Dead Zones Larger than Normal This Summer, Bay Health Still Impr - WBOC-TV 16, Delmarvas News Leader, FOX 21 -

Dead Zones Larger than Normal This Summer, Bay Health Still Improving

Posted: Jul 03, 2018 6:34 PM Updated:
(Photo credit: Maryland DNR) (Photo credit: Maryland DNR)

EASTON, Md. - A new report from scientists at the University of Maryland of Environmental Science and University of Michigan predicts dead zone will likely grow larger in size this year, making it a possibly tough summer for the Chesapeake Bay.

Dead zones happen when algae blooms in an area, usually caused by nutrients in the water, and then dies and sucks up oxygen in the water. If there's no oxygen, marine life will suffer. Still, scientists are hopeful the problem won't last long.

The report says the amount of nutrients, mainly nitrogen, is "above average" in the Bay. Alan Girard of the Chesapeake Bay Foundation says wet and hot weather is to blame.

"With that we can have a larger dead zone than we've had in other years mostly because of rainfall," Girard said.

In May, sporadic and heavy rainfall dumped large amounts of nutrients into the Bay, according to scientists. Now with the heat, they say conditions are perfect for algae to continue to bloom, die, and possibly create larger dead zones.

But Girard says it's a short term concern while, long term, there are signs the Bay is improving.

"It's something certainly to be concerned about. It's also an indication that the work that we have been doing has been working so we need to continue to focus the effort," Girard says.

Matt Pluta, the ShoreRivers organization's Choptank riverkeeper, agrees with Girard: it's concerning but not alarming. From testing the water, Pluta says he's seen more dead fish popping up recently - an indication oxygen levels in the water are down.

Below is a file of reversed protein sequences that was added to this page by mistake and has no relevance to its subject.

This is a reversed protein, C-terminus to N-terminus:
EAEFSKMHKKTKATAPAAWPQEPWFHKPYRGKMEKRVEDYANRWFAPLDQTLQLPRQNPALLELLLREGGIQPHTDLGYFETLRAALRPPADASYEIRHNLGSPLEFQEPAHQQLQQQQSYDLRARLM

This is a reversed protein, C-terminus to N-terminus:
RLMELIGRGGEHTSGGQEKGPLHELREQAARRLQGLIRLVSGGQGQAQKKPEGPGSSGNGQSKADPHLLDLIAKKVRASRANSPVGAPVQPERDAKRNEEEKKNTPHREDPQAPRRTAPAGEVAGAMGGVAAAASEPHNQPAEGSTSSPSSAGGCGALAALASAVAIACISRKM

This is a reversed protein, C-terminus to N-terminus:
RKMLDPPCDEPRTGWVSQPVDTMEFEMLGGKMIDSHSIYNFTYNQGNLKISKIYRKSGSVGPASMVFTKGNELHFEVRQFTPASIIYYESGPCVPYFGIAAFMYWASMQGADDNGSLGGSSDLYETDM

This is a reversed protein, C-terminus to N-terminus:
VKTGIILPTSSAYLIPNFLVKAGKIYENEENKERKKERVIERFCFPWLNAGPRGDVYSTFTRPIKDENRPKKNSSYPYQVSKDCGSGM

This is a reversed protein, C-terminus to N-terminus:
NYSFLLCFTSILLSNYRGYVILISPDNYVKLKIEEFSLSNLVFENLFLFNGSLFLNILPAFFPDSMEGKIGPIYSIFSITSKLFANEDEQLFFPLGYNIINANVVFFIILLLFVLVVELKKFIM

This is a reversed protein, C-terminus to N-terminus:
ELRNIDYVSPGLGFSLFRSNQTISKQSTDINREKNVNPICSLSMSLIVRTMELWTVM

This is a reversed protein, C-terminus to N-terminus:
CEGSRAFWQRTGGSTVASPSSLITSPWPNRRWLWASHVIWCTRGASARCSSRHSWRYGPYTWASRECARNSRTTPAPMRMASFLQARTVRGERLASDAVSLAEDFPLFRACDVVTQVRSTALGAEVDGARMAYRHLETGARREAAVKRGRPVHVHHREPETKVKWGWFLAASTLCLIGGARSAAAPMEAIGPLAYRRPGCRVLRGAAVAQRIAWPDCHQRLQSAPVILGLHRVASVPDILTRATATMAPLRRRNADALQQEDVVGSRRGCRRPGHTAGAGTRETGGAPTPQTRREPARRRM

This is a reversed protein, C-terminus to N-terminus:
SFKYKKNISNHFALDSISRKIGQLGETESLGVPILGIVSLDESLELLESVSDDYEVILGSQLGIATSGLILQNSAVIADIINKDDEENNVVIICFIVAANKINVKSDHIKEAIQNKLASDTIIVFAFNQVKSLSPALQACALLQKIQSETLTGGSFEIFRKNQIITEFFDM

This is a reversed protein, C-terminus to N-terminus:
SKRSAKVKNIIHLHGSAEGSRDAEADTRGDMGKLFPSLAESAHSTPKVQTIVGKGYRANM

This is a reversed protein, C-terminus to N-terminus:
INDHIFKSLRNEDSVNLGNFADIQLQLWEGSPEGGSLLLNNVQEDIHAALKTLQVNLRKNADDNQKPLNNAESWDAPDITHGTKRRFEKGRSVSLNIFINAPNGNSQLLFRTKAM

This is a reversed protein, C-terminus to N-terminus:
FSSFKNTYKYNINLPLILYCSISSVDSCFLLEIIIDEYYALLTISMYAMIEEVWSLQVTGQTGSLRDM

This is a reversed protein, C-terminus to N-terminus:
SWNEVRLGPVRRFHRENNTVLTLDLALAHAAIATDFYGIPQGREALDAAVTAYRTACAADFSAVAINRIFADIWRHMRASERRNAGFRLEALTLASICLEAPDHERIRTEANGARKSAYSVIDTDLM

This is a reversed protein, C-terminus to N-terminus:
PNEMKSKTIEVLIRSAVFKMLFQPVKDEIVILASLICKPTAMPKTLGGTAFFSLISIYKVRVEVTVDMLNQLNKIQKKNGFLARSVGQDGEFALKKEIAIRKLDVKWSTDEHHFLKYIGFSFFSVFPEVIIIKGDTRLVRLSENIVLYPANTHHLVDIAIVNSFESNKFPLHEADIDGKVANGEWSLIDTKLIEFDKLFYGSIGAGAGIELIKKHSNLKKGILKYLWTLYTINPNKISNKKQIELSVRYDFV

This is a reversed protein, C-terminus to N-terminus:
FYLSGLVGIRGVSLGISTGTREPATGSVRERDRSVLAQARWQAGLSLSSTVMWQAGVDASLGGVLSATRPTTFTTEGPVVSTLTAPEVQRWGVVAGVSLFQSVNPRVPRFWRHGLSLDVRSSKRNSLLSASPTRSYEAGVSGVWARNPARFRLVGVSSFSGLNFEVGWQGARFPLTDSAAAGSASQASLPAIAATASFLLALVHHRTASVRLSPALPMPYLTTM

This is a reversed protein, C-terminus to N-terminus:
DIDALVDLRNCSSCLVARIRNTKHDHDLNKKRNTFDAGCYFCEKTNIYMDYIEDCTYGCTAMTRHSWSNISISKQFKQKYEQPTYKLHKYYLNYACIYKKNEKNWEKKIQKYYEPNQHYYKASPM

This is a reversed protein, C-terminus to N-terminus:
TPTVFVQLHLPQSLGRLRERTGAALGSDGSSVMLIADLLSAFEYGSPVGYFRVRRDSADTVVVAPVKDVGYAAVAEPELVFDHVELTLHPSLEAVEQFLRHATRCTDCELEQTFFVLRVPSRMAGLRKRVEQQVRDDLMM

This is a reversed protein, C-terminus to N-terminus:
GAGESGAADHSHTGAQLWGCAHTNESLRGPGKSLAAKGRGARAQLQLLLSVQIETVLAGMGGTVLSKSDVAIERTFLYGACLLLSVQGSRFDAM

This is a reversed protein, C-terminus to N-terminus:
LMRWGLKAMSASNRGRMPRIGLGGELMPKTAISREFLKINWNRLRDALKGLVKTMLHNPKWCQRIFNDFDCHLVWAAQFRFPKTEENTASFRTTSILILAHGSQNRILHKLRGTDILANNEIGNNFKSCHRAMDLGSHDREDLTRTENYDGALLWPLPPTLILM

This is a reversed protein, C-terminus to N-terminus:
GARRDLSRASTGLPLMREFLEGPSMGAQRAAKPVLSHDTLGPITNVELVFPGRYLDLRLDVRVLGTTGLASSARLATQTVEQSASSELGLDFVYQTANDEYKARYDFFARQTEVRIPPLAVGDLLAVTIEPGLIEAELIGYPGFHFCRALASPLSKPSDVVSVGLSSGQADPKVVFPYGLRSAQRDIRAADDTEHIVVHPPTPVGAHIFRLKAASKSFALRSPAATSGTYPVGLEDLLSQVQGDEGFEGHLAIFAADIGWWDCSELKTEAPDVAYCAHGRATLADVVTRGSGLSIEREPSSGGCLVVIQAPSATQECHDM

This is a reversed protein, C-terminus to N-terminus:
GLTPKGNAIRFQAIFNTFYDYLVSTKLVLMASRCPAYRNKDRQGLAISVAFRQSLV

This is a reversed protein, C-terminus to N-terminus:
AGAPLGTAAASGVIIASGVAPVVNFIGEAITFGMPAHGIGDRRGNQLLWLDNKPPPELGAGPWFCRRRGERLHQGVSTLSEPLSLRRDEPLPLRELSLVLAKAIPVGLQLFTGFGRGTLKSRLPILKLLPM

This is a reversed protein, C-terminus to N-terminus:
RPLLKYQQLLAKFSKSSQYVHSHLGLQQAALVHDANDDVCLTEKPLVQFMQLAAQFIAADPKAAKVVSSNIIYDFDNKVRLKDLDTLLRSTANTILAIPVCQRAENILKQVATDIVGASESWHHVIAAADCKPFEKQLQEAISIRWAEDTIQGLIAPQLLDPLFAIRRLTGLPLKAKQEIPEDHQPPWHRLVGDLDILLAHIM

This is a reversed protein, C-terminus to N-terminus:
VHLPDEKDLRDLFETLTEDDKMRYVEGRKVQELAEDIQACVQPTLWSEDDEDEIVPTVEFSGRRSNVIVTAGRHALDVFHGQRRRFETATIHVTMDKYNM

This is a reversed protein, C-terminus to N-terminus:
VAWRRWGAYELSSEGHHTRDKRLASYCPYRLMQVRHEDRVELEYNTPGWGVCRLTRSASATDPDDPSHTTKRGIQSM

"I haven't seen it this early in the Spring in the four years I've been monitoring the river," Pluta said. "The weather is very much out of our control but we can try and do as much as we can on the front end to prevent some of the impacts when it rains."

Pluta says agricultural runoff from homes and farms are things that can be prevented from nutrients running off into the Bay.

On the other hand, Girard stresses stormwater runoff is also a factor in causing runoff into the Bay.

 

  • Most Popular VideosMost Popular VideosMore>>

  • Thousands of Crabs Dumped on Deal Island

    Thousands of Crabs Dumped on Deal Island

    A Somerset County man is charged with dumping thousands of dead crabs along the shoreline in Deal Island. 

    DNR says 22-year old Ryan Bailey of Princess Anne is charged with dumping, between 20 and 30 bushels of dead crabs at the Deal Island Wildlife Management area boat ramp.

    More

    A Somerset County man is charged with dumping thousands of dead crabs along the shoreline in Deal Island. 

    DNR says 22-year old Ryan Bailey of Princess Anne is charged with dumping, between 20 and 30 bushels of dead crabs at the Deal Island Wildlife Management area boat ramp.

    More
  • 4 PM Weather July 20,2018

    4 PM Weather July 20,2018

  • Proposed Roundabout for Wicomico County Intersection

    Proposed Roundabout for Wicomico County Intersection

    There is a intersection in Salisbury off Route 50 that has several roads leading into it and 12 traffic lights regulating it. 

    Mount Hermon Road, Long Avenue, Truitt Street, East Williams Street, and Main Street all intersect at one central location. 

    People in the community have mixed feelings about the intersection. Some say it should be left alone because it regulates traffic just fine while others say it is a nuisance.

    More

    There is a intersection in Salisbury off Route 50 that has several roads leading into it and 12 traffic lights regulating it. 

    Mount Hermon Road, Long Avenue, Truitt Street, East Williams Street, and Main Street all intersect at one central location. 

    People in the community have mixed feelings about the intersection. Some say it should be left alone because it regulates traffic just fine while others say it is a nuisance.

    More
Powered by Frankly

All content © Copyright 2000 - 2018 WBOC. All Rights Reserved. For more information on this site, please read our Privacy Policy, and Terms of Service, and Ad Choices